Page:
Any run-of-the-mill Burkinabé restaurant will most certainly have one or all of the following:
Tô = a millet or corn flour based jello-like dish served with a sauce. Sauces commonly are okra-based (fr. “sauce gumbo” – tends to be on the viscous-side), peanut-based (fr. “sauce arachide”), baobab-leaf-based (not bad tasting, but very slimy), or sorrel-based (fr. “oseille”, another green-leaf, a little sour).
You eat this dish by breaking off some tô with a spoon (or, if you want to go local and your hands are washed, use your finger – just remember to use always the right hand, as the left hand is considered “unclean” because it is used for bathroom purposes) and dipping it into the sauce. Definitely an acquired taste.
Foufou = a pizza dough-like ball of starch served with a sauce. Made by pounding boiled ignames (sort of a super-sized version of a yucca-potato hybrid, called Yams in English). The sauce is usually tomato-based. Eaten in the same manner as tô.
Ragout d’Igname = boiled igname in a tomato sauce. A beef and yam stew.
Riz Gras = Rice cooked in tomato sauce and flavored stock, often with onion. Sometimes served with extra sauce on top, but not a given.
Riz Sauce (Rice and sauce) = Pretty self-explanatory. White rice usually served with a tomato or peanut sauce.
Spaghetti = Usually spaghetti is served au gras as opposed to spaghetti sauce.
Haricots verts = Green-beans, usually from a can, with tomato sauce.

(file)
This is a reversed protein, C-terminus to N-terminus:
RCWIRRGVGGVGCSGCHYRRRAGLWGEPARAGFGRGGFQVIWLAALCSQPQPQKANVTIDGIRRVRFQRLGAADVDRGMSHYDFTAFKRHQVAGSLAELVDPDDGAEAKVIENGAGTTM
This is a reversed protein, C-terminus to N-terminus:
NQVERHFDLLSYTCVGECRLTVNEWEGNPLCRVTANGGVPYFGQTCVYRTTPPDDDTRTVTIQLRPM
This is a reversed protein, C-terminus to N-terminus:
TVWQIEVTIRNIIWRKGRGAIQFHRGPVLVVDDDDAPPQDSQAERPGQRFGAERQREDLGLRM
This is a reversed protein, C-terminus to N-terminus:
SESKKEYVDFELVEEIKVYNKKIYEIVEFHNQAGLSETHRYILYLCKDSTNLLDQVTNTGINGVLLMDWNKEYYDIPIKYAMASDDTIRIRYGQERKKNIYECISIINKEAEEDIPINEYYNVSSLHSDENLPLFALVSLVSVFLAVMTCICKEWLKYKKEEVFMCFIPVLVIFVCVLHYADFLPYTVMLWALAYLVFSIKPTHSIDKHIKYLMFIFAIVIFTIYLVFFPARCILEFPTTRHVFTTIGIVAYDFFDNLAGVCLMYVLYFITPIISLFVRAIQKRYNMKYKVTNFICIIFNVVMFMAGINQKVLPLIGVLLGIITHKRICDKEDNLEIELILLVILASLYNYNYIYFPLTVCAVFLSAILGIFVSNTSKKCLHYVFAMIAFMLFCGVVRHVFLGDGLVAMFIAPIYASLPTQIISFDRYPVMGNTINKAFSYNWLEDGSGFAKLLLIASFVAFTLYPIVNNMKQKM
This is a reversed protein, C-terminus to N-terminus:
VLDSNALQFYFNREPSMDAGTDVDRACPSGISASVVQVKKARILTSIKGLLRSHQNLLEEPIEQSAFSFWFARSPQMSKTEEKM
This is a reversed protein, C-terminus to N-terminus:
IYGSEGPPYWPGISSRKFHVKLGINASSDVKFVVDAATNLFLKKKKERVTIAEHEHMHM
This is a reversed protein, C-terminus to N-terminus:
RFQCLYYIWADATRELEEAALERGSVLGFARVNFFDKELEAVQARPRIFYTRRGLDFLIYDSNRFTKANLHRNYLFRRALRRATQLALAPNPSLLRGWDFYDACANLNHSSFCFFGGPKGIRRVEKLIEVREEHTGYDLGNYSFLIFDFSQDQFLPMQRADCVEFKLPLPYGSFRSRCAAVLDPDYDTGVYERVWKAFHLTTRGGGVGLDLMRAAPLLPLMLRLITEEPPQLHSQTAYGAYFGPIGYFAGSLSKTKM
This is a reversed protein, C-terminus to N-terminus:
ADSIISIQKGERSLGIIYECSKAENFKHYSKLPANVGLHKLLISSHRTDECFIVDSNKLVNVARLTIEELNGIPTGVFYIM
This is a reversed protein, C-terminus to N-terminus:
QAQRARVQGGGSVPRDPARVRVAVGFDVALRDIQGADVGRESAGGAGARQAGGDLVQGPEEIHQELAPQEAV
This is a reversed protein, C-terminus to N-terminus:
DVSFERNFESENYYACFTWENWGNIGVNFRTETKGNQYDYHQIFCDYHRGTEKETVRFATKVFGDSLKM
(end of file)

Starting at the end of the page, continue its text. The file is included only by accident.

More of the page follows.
Petits pois = Green peas, usually from a can, with tomato sauce.
Soupe = usually chicken (fr. “poulet”), guinea fowl (fr. “pintade”) or fish (fr. “poisson”).
Salade = a salad of lettuce, tomato, cucumber and onion with a mayonnaise-based dressing (mayo, vinegar, salt, pepper).
A Burkina specialty is “Poulet Telévisé” aka televised chicken, or roast chicken, since many locals say if you watch the roaster it is like watching TV!
- Beignets = (mooré samsa) fried bean flour
- Fried ignames, patate douce (sweet potato french fries)
- Alloco = Bbq’d plantains
- Brochettes = bbq’d meat sticks, or liver, or tripe, or intestines
- Porc au four = baked greasy pork bits served with hot sauce (fr. “piment”), salt, and if you are lucky, mustard. Best enjoyed with a Flag beer (to make “champagne”, add some tonic)
- Gateau = fried dough. Comes in all sorts of varieties, best when fresh.
- Bisap = cold sweet tea made of the fleshy calyces of roselle (a kind of hibiscus), sometimes enhanced with mint and/or ginger (XOF25-50)
- Yamoku, or Gingembre = sweet ginger drink (XOF25-50)
- Toédo, or Pain de singe = sweet and “smoothie-like” in texture. Made from baobab fruit.
- Dégué = sweet yoghurt mixed with millet balls, sometimes couscous.
- Dolo = sorghum beer.